Fixed versus adjustable loans
With a fixed-rate loan, your monthly payment remains the same for the entire duration of your loan. The portion that goes to principal (the actual loan amount) will go up, but your interest payment will go down in the same amount. The property tax and homeowners insurance will go up over time, but in general, payments on these types of loans don't increase much.
Your first few years of payments on a fixed-rate loan go mostly to pay interest. As you pay on the loan, more of your payment is applied to principal.
Borrowers can choose a fixed-rate loan to lock in a low interest rate. Borrowers select fixed-rate loans when interest rates are low and they want to lock in at the low rate. If you have an Adjustable Rate Mortgage (ARM) now, refinancing into a fixed-rate loan can offer more stability in monthly payments. If you currently have an Adjustable Rate Mortgage (ARM), we'll be glad to help you lock in a fixed-rate at a good rate. Call Family Mortgage Company of Hawaii, Inc. NMLS #244497 at (808) 935-0678 for details.
There are many kinds of Adjustable Rate Mortgages. Generally, interest rates for ARMs are determined by a federal index. A few of these are: the 6-month CD rate, the one-year Treasury Security rate, the Federal Home Loan Bank's 11th District Cost of Funds Index (COFI), or others.
The majority of ARMs feature this cap, which means they can't increase over a specified amount in a given period. Some ARMs won't adjust more than two percent per year, regardless of the underlying interest rate. Sometimes an ARM features a "payment cap" that ensures your payment won't increase beyond a certain amount in a given year. The majority of ARMs also cap your interest rate over the life of the loan period.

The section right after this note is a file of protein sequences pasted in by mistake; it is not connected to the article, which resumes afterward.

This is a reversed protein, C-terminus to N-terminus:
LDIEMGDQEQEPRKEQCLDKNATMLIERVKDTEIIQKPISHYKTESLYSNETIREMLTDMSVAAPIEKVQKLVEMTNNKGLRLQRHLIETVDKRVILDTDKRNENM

ARMs usually start at a very low rate that may increase over time. You may hear people talking about "3/1 ARMs" or "5/1 ARMs". In these loans, the initial rate is set for three or five years. It then adjusts every year. These loans are fixed for a number of years (3 or 5), then adjust after the initial period. These loans are best for borrowers who expect to move in three or five years. These types of adjustable rate programs most benefit people who plan to sell their house or refinance before the initial lock expires.
Most people who choose ARMs do so because they want to take advantage of lower introductory rates and do not plan to remain in the home longer than this initial low-rate period. ARMs can be risky in a down market because homeowners can get stuck with rates that go up if they can't sell or refinance at the lower property value.
Have questions about mortgage loans? Call us at (808) 935-0678. It's our job to answer these questions and many others, so we're happy to help!
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